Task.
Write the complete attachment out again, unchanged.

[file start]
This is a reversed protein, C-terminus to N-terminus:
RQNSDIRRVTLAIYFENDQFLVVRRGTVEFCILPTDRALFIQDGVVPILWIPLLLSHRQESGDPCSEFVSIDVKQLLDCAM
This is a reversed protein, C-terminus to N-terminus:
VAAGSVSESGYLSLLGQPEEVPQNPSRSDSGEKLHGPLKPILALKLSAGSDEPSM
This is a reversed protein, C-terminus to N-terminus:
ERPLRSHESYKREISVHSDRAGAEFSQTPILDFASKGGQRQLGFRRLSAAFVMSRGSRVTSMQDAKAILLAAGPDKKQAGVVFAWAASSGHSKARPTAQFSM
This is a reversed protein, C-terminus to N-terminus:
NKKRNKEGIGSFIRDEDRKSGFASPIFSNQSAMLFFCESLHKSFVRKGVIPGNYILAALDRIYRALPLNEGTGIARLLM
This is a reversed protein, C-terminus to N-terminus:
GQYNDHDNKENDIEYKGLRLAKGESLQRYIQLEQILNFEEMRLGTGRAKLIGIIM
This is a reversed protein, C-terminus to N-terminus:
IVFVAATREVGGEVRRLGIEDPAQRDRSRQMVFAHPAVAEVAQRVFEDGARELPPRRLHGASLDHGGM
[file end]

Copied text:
This is a reversed protein, C-terminus to N-terminus:
RQNSDIRRVTLAIYFENDQFLVVRRGTVEFCILPTDRALFIQDGVVPILWIPLLLSHRQESGDPCSEFVSIDVKQLLDCAM
This is a reversed protein, C-terminus to N-terminus:
VAAGSVSESGYLSLLGQPEEVPQNPSRSDSGEKLHGPLKPILALKLSAGSDEPSM
This is a reversed protein, C-terminus to N-terminus:
ERPLRSHESYKREISVHSDRAGAEFSQTPILDFASKGGQRQLGFRRLSAAFVMSRGSRVTSMQDAKAILLAAGPDKKQAGVVFAWAASSGHSKARPTAQFSM
This is a reversed protein, C-terminus to N-terminus:
NKKRNKEGIGSFIRDEDRKSGFASPIFSNQSAMLFFCESLHKSFVRKGVIPGNYILAALDRIYRALPLNEGTGIARLLM
This is a reversed protein, C-terminus to N-terminus:
GQYNDHDNKENDIEYKGLRLAKGESLQRYIQLEQILNFEEMRLGTGRAKLIGIIM
This is a reversed protein, C-terminus to N-terminus:
IVFVAATREVGGEVRRLGIEDPAQRDRSRQMVFAHPAVAEVAQRVFEDGARELPPRRLHGASLDHGGM